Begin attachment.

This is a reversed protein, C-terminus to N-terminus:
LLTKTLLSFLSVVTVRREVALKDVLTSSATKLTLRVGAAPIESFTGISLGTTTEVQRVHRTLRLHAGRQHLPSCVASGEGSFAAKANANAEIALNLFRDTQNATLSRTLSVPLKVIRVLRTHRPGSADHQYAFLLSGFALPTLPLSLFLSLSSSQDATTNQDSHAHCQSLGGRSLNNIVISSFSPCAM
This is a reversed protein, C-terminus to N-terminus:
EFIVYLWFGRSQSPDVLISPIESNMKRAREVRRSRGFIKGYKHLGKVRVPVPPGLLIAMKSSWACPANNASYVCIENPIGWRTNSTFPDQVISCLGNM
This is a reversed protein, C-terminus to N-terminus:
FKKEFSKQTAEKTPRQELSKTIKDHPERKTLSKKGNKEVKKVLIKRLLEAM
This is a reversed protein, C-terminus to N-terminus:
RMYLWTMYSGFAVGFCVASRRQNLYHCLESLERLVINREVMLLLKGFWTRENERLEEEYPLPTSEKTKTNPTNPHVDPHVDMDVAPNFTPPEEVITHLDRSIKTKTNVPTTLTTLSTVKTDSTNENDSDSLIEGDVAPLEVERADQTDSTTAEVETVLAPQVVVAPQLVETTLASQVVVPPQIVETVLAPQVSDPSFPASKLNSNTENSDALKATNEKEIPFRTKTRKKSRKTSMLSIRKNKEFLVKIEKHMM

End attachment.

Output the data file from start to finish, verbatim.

This is a reversed protein, C-terminus to N-terminus:
LLTKTLLSFLSVVTVRREVALKDVLTSSATKLTLRVGAAPIESFTGISLGTTTEVQRVHRTLRLHAGRQHLPSCVASGEGSFAAKANANAEIALNLFRDTQNATLSRTLSVPLKVIRVLRTHRPGSADHQYAFLLSGFALPTLPLSLFLSLSSSQDATTNQDSHAHCQSLGGRSLNNIVISSFSPCAM
This is a reversed protein, C-terminus to N-terminus:
EFIVYLWFGRSQSPDVLISPIESNMKRAREVRRSRGFIKGYKHLGKVRVPVPPGLLIAMKSSWACPANNASYVCIENPIGWRTNSTFPDQVISCLGNM
This is a reversed protein, C-terminus to N-terminus:
FKKEFSKQTAEKTPRQELSKTIKDHPERKTLSKKGNKEVKKVLIKRLLEAM
This is a reversed protein, C-terminus to N-terminus:
RMYLWTMYSGFAVGFCVASRRQNLYHCLESLERLVINREVMLLLKGFWTRENERLEEEYPLPTSEKTKTNPTNPHVDPHVDMDVAPNFTPPEEVITHLDRSIKTKTNVPTTLTTLSTVKTDSTNENDSDSLIEGDVAPLEVERADQTDSTTAEVETVLAPQVVVAPQLVETTLASQVVVPPQIVETVLAPQVSDPSFPASKLNSNTENSDALKATNEKEIPFRTKTRKKSRKTSMLSIRKNKEFLVKIEKHMM